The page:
by William James
introduction by Gerald E. Myers
Harvard University Press, 1983
Cloth: 978-0-674-86785-7
Library of Congress Classification LB1051.J34 1983
Dewey Decimal Classification 370.15


Despite the modesty of its title, the publication of this book in 1899 was a significant event. It marked the first application of the relatively new discipline of psychology, and specifically of James's theses in The Principles of Psychology, to educational theory and classroom practice. The book went through twelve printings in as many years and has never been out of print. Among its innovative features were James's maxims "No reception without reaction" and "No impression without expression"; a new emphasis on the biology of behavior and on the role of instincts; and discussions of the relevance to elementary school education of what is known about will, attention, memory, apperception, and the association of ideas.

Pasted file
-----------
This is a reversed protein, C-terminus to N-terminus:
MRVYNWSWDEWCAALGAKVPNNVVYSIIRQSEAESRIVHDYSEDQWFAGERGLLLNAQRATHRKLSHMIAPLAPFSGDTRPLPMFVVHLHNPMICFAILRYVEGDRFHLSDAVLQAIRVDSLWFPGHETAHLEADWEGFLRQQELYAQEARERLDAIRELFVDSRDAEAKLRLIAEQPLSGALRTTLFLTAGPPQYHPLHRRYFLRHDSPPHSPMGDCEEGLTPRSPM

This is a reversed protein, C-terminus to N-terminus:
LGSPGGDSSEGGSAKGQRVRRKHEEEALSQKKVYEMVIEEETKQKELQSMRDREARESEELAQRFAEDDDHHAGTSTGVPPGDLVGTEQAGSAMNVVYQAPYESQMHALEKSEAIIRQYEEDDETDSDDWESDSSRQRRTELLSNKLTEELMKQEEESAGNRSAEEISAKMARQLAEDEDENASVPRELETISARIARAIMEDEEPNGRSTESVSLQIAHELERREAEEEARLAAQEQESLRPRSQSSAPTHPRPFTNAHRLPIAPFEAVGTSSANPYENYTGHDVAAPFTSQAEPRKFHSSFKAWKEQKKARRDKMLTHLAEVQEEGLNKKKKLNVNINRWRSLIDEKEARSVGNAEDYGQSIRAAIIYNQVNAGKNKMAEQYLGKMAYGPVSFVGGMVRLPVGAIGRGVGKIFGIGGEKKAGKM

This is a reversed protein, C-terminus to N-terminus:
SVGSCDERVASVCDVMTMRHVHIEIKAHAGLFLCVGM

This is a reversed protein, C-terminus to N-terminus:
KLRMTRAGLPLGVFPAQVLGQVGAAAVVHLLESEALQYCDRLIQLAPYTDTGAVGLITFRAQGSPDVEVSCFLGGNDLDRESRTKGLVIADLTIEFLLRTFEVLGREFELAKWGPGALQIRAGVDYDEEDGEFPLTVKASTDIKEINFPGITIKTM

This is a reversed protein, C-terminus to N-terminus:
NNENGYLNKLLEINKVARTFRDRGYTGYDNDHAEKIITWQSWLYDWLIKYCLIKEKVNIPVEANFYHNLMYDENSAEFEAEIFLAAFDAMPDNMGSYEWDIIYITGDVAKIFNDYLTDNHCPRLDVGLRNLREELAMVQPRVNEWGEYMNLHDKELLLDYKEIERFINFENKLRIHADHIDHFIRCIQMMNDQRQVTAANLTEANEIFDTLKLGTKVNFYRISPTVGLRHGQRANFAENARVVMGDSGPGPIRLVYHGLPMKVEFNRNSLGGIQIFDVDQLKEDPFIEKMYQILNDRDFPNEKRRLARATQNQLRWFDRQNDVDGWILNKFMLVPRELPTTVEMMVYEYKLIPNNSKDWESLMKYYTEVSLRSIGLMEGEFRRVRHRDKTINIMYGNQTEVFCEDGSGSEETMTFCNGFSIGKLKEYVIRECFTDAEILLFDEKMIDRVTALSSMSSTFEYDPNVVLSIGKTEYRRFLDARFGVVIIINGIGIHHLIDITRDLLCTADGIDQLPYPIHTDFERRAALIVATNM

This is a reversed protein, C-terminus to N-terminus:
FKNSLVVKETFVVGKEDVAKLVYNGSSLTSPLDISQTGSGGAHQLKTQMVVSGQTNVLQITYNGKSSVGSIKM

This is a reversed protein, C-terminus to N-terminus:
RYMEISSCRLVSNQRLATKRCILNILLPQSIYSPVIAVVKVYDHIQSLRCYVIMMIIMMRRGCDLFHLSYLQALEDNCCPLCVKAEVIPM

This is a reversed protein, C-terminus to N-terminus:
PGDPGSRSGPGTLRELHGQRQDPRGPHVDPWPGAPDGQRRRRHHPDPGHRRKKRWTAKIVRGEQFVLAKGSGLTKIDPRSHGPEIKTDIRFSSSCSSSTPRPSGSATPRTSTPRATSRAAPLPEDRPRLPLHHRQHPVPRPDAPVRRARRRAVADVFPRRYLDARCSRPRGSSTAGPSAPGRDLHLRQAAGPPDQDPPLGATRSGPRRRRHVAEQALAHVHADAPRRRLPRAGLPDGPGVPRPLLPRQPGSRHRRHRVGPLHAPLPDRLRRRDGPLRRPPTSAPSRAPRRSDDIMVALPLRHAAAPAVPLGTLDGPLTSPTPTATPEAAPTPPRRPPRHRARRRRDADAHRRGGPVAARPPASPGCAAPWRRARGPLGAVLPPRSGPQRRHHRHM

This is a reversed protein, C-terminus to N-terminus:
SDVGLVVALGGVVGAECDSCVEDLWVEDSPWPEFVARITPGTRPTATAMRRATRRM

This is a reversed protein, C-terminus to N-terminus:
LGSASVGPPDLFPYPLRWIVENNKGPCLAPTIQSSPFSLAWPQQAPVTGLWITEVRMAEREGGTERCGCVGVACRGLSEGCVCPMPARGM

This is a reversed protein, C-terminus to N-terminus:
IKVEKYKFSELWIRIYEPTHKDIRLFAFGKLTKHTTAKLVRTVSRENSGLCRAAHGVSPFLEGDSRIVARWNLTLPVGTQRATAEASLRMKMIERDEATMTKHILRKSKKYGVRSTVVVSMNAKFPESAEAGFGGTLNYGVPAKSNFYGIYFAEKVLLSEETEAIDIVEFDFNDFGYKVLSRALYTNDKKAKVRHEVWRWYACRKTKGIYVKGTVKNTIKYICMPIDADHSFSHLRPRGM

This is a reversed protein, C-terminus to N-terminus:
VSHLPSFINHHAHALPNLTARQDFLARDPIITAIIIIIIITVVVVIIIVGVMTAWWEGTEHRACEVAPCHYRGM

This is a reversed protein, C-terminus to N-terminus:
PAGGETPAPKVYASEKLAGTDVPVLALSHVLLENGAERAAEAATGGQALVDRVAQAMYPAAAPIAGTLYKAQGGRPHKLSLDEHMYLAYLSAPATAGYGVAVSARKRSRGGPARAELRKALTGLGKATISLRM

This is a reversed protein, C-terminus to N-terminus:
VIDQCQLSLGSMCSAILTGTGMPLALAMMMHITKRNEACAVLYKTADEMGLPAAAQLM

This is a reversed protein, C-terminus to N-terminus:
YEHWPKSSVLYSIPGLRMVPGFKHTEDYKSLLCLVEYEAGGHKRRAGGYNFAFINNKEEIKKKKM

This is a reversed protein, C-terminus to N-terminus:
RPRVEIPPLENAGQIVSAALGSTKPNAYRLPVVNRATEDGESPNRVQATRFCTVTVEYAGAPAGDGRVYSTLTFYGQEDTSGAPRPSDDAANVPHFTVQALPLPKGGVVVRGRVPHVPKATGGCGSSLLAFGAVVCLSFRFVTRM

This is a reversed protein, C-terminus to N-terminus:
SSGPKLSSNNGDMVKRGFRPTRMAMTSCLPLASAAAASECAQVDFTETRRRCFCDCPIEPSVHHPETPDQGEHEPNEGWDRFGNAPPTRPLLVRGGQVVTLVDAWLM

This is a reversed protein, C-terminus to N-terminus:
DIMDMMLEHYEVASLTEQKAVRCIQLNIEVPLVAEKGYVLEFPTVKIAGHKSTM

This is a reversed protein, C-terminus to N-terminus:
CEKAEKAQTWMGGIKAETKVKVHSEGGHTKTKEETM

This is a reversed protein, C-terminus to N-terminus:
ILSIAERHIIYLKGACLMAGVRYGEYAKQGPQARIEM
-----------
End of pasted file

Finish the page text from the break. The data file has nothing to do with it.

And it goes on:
Appended to the fifteen talks to schoolteachers were three talks to college students, as pertinent today as when they were written: "The Gospel of Relaxation," "On a Certain Blindness in Human Beings," and "What Makes a Life Significant?"

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